Tuesday, 25 November 2008
Sunday, 16 November 2008
Sunday, 2 November 2008
It is a different project in a different city / country every week for most of this autumn. Two weeks ago was The Lad Lit Project at the new Pazz Festival in Oldenburg. A excellent festival, particularly for a first incarnation, and a great time had by all.
Tuesday, 21 October 2008
Tuesday, 14 October 2008
Sunday, 21 September 2008
Monday, 15 September 2008
After seeing the show my friend and colleague Annie says: “What I like about it most is that I can see the ghosts of the other men on stage - the men who aren’t in it.”
My first guess is that she means the performers who aren’t in the show. But on further reflection, I think she is also referring to the men who’s stories are told, but who aren’t physically present. The men who inhabit the empty chairs lined across the stage. The men who the audience are invited to imagine themselves in the position of.
This puts in my mind the idea that I am a ghostwriter for these men. I interviewed A. and then retold his story in much the same way as a ghostwriter would when researching an ‘auto’biography. So in one sense, I am his theatrical ghostwriter.
But I didn’t go to him for his story. I went looking for our shared stories. I knew I wanted this particular chapter, a chapter about being excluded. I didn’t know it would be his.
Wednesday, 3 September 2008
Sunday, 31 August 2008
A nice week in Glasgow last week at the Sibmas Conference, discussing the problems associated with documenting and archiving intangible cultural heritage, specifically live performance.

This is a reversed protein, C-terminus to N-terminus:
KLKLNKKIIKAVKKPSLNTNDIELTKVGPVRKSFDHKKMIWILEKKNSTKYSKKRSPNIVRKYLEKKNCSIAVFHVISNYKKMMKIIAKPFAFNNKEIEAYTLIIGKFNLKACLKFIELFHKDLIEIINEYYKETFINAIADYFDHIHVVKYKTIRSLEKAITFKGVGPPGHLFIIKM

4. Some Problems With Documentation
From the outset, an ongoing company debate about the documentation of live performance. We need to produce full length videos of our performances for promoters, archives and educational establishments. We also need 5 – 10 minute samplers to show when giving lectures about our work. We require them, practically, but these video documents don’t satisfy us creatively. They're constrained by having to represent the performance, but are some distance from the experience of seeing the work live.
Senseless 02:47:18 opened a door for us. We realised that we could carry on exploring the ideas and themes of a live project, even as we are fixing it in the process of documenting it.
The process of making these shorts has much in common with our process of making our live work. The core of Third Angel is the two Artistic Directors - Rachael Walton and myself. For each project we draw together a group of collaborators – performers, sound recordists, composers - some familiar and regular; some new. Christopher Hall, now Associate Artist, has been working with us since we set up in 1995.
In devising the work we map out a territory, an area of interest, set an agenda. We ask our collaborators to explore that territory with us, respond to what we've got, bring in new ideas. We generate far more material, more ideas, than we can use in the final piece. Many of these ideas will not be used because they don’t work, aren’t interesting enough, aren’t good enough. But some of them just don’t fit, through time or formal constraints; some are the beginnings of something else.
So even when a project is ready to start meeting an audience, there are still loose ends to be used, or new ideas nagging at us. Even as we tie a live performance to video in making the documentation we need, we are able to continue devising, trying out ideas in relation to the themes we are exploring, through making a digital short inspired by it.
We go in to the edit suite with rushes, much in the way we go into rehearsal with a bit of text or an idea for a section of the show. Rachael and I have already set a territory by making the live work; Chris begins his exploration within that territory, sometimes responding to seeing the work live, sometimes responding to making the documentation of it. He sets out to find something that interests him within the territory we have laid out.
Wednesday, 13 August 2008
Monday, 11 August 2008
Saturday, 9 August 2008
Thursday, 31 July 2008
Wednesday, 30 July 2008